Apr 14, 2009 — The group of ten students from Yeshiva University High School for Boys/Marsha Stern Talmudical Academy (YUHSB) knew, as soon as they arrived at Israel’s Ben Gurion International Airport, that things would be very different.
“We were pretty confused when one of the Israelis brought out a guitar in the middle of the airport and began to sing what was soon to become our theme song, ‘Veshuvu Banim Ligvulam (And the Children Will Return to Their Borders),’” wrote Shua Brick of West Hempstead, NY, in an article for the YUHSB newspaper.
The students were part of the inaugural YUHSB/Yeshivat Makor Chaim Student Exchange Program that sent 10 YUHSB tenth-graders to Yeshivat Makor Chaim in Israel and four Makor Chaim eleventh-graders to YUHSB’s Wilf Campus in New York City.
The goal of the program, which ran from Jan. 26-March 28, was to “give our students a Makor Chaim experience in two ways—by sending our students there and bringing the Makor Chaim students to our school,” said Tova Rosenberg, director of the program. “It’s a global Jewish world and for our students–the future leaders of the Jewish community–it’s very important that they understand other cultures.”
Akiva Rosenzveig of New Rochelle, NY, had “an amazing time at Makor Chaim. The students, teachers and community welcomed us with open arms.”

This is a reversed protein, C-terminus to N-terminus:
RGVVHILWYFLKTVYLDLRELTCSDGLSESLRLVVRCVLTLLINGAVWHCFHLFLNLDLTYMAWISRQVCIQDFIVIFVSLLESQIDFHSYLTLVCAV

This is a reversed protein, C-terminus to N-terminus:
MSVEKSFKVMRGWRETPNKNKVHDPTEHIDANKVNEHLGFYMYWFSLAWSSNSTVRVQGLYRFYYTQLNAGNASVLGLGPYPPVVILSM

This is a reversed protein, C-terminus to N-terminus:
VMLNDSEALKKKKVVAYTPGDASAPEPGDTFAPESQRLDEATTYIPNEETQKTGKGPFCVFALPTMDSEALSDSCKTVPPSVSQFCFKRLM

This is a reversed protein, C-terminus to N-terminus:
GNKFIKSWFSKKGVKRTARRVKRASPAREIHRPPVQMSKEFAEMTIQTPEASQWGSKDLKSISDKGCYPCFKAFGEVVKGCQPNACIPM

Located in Kibbutz Kfar Etzion in Gush Etzion, Yeshivat Makor Chaim is one of the most sought-after experimental schools in Israel, attracting the best and the brightest throughout the country.
Unlike similar exchange programs, the YUHSB and Makor Chaim students were fully integrated at their new schools, learning Jewish studies with their Israeli peers. The YUHSB students also took part in exciting tiyulim [tours] to Sefad and Jerusalem and enriching chesed [kindness] projects with their fellow classmates.
“The culture of deep spiritual purpose, joyous song and dance, and ongoing reflection that is the hallmark of the Makor Chaim experience has exposed our boys to serious religious and intellectual growth in ways unimagined for the typical tenth-grader,” said Rabbi Mark Gottlieb, head of school at YUHSB. “For their part, the visiting Makor Chaim students have injected a sense of passion, urgency and authenticity into the rhythms of school life here. I couldn’t be more pleased with the results.”
Students in the exchange program enjoyed learning certain subjects for the first time. “We took economics and chemistry, something we never learned in Israel,” said Avishai Oberman, of Efrat. “I really liked YUHSB’s Names, Not Numbers project [an innovative, interactive Holocaust studies curriculum] and can’t wait to share my experiences with my friends back home.”
While the students quickly adjusted and made new friends, they did notice several distinctions between the two schools. “Makor Chaim places an emphasis on the students being open and sharing with each other,” said Rosenzveig. “For example, on Thursdays the entire shiur [class] comes together in a circle and talks about the week’s parsha [Torah portion] and what it means to them.”
Ken Goffstein of Teaneck, NJ, whose son, Dani, participated in the program, knew there was great potential right away. “I felt it would be an experience Dani would cherish for the rest of his life,” said Goffstein. “He now recognizes his world goes way beyond Teaneck and YUHSB, and his commitment as a Jew has grown exponentially.”